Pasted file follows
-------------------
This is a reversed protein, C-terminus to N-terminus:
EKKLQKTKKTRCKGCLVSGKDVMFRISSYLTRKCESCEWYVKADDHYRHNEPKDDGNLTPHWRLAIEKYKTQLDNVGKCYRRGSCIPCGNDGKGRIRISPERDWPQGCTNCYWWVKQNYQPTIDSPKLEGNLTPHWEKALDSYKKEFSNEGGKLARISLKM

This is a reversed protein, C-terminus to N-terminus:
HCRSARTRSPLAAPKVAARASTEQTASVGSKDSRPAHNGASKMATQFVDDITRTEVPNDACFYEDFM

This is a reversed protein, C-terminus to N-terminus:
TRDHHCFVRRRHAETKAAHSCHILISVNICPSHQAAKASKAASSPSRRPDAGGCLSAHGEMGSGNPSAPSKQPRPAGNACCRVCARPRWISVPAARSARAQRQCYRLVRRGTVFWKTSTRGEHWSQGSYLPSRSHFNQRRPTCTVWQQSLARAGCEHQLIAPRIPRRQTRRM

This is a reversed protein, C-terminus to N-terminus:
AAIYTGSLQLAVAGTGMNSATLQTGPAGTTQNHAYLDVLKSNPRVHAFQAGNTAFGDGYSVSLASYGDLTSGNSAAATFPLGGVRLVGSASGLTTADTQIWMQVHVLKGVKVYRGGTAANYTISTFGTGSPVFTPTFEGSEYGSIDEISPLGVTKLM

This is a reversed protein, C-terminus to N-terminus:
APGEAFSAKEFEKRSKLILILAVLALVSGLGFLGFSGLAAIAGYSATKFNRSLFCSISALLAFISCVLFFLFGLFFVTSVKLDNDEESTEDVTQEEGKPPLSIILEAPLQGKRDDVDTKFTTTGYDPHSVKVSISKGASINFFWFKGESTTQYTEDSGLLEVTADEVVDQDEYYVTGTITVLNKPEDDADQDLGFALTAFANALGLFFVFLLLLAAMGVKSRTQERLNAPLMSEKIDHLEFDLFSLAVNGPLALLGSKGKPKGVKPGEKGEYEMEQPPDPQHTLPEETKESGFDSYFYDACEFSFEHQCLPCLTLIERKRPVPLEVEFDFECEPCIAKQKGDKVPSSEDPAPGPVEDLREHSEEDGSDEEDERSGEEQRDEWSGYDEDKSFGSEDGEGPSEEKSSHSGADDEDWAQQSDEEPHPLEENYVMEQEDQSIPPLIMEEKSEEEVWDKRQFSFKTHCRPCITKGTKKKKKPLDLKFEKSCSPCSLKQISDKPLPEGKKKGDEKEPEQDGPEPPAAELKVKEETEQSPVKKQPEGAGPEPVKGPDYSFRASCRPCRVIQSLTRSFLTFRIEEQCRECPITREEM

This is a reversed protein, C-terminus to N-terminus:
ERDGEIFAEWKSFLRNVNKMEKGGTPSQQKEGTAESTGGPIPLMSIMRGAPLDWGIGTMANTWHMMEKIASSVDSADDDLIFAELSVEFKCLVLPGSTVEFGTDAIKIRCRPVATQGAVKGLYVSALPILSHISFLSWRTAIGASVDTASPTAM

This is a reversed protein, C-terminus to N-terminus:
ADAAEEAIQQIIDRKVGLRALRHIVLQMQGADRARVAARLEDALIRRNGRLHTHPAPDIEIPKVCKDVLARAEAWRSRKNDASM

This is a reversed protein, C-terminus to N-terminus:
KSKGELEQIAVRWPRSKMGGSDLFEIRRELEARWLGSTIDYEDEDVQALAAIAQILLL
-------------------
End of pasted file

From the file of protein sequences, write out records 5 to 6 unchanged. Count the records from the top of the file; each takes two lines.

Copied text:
This is a reversed protein, C-terminus to N-terminus:
APGEAFSAKEFEKRSKLILILAVLALVSGLGFLGFSGLAAIAGYSATKFNRSLFCSISALLAFISCVLFFLFGLFFVTSVKLDNDEESTEDVTQEEGKPPLSIILEAPLQGKRDDVDTKFTTTGYDPHSVKVSISKGASINFFWFKGESTTQYTEDSGLLEVTADEVVDQDEYYVTGTITVLNKPEDDADQDLGFALTAFANALGLFFVFLLLLAAMGVKSRTQERLNAPLMSEKIDHLEFDLFSLAVNGPLALLGSKGKPKGVKPGEKGEYEMEQPPDPQHTLPEETKESGFDSYFYDACEFSFEHQCLPCLTLIERKRPVPLEVEFDFECEPCIAKQKGDKVPSSEDPAPGPVEDLREHSEEDGSDEEDERSGEEQRDEWSGYDEDKSFGSEDGEGPSEEKSSHSGADDEDWAQQSDEEPHPLEENYVMEQEDQSIPPLIMEEKSEEEVWDKRQFSFKTHCRPCITKGTKKKKKPLDLKFEKSCSPCSLKQISDKPLPEGKKKGDEKEPEQDGPEPPAAELKVKEETEQSPVKKQPEGAGPEPVKGPDYSFRASCRPCRVIQSLTRSFLTFRIEEQCRECPITREEM

This is a reversed protein, C-terminus to N-terminus:
ERDGEIFAEWKSFLRNVNKMEKGGTPSQQKEGTAESTGGPIPLMSIMRGAPLDWGIGTMANTWHMMEKIASSVDSADDDLIFAELSVEFKCLVLPGSTVEFGTDAIKIRCRPVATQGAVKGLYVSALPILSHISFLSWRTAIGASVDTASPTAM